ARB Authorizes Final Phase of Long-Term Children's Health Study
For immediate release
The California Air Resources Board today authorized the next three and one half years of its landmark ten year study to determine how children are affected by lifelong exposure to high air pollution levels.
John Dunlap, Air Resources Board chairman said, "As a 25 year resident of Southern California I have memories of high school sporting events being cancelled because of high ozone levels."
"Now as Chairman of the ARB I am happy to be a part of the world's first research effort to determine the long-term health effects of photochemical smog on children who have to grow up breathing it."
Costs for this portion of the Epidemiologic Investigation to Identify Chronic Health Effects of California Air Pollutants (EPI) study are expected to total as much as $5.2 million. USEPA, South Coast Air Quality Management District and other local air pollution control agencies will contribute about $1.5 million in funds and in-kind services over the course of the project with the ARB funding the remainder of the project.
Currently in its third year, researchers are finalizing the second portion of the three phase effort. During the project's first two phases, a team of University of Southern California researchers have assembled and gathered health data on 3,600 volunteer fourth, eighth and twelfth graders from a dozen communities throughout the state. An additional 1,800 fourth grade students will be recruited during the next year to supplement recent graduates or children who may have moved away from a study area. Each of the four pollutants being studied (ozone, particulate matter, nitrogen dioxide and atmospheric acidity) has been measured at high levels in some of the 12 communities. In addition, several of the communities have clean air to provide a control study group.
The project is beginning its long-term monitoring phase of children who live in areas with traditionally high levels of air pollution and others who live in parts of the state that typically have cleaner air. This type of long-term tracking and monitoring, following some children as long as ten years, represents a change in how health related air pollution studies have been conducted. Previous studies have either focused on adult participants or on acute reactions to air pollution.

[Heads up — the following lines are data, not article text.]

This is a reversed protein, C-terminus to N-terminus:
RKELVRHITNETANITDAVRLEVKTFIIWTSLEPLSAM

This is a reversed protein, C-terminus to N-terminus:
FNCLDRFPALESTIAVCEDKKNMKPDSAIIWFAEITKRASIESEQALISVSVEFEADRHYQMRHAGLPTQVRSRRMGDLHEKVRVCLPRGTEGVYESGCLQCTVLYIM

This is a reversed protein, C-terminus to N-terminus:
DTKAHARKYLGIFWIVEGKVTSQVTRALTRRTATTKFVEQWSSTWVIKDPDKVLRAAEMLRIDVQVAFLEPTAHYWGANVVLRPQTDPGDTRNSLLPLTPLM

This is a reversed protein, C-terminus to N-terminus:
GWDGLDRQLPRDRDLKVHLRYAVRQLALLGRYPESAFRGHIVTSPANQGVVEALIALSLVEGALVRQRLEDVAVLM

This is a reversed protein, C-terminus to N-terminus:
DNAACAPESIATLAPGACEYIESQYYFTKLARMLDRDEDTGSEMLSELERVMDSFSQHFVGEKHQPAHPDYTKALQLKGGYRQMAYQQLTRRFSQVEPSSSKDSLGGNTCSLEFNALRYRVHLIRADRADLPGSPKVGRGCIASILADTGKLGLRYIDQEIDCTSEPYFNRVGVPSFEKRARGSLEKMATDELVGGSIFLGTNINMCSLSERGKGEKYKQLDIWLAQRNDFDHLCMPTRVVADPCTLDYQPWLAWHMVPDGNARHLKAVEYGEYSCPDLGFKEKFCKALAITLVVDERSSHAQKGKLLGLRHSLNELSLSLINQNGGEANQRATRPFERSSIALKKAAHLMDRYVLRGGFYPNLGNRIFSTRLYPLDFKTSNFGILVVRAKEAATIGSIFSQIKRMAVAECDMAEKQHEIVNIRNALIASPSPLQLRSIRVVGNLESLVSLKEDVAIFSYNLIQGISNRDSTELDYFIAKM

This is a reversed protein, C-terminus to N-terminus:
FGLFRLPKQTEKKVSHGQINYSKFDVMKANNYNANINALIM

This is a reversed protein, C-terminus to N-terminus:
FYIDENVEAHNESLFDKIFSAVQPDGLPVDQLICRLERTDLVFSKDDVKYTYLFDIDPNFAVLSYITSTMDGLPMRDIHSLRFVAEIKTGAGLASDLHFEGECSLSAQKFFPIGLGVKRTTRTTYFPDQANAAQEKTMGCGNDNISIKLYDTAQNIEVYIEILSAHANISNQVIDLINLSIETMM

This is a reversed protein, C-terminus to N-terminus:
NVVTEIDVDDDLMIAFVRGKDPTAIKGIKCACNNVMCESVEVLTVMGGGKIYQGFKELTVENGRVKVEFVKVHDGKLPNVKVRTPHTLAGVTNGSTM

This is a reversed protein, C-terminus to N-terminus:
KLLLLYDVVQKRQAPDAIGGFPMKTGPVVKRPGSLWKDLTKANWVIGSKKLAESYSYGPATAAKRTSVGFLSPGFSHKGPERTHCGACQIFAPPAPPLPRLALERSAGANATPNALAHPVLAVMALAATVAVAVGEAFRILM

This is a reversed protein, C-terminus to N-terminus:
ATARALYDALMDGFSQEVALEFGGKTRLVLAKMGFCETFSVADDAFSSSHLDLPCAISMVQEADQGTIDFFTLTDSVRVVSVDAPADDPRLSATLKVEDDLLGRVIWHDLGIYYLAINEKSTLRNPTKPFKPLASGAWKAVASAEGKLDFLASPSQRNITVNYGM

During their participation in the study, children will be examined periodically to determine if lifelong exposure to high air pollution levels can lead to incomplete lung development or to changes in lung function that restrict full lung capacity or cause other chronic health effects, such as bronchitis, asthma or emphysema.
In an earlier, preliminary study ARB researchers determined that more than 80 percent of 14 to 25 year old young people autopsied after fatal accidents had some form of lung damage that could have led to pulmonary illnesses later in their lives. Since many of these children were non-smokers and were not exposed to workplace pollution, poor air quality was identified as the likely cause of that damage.
Another early finding of the research has been that California children are twice as likely to suffer from asthma as children in other parts of the country. Researchers have been cautious about attributing that to high smog levels, however, since some of the children participating in the project are from regions of California with healthy air quality.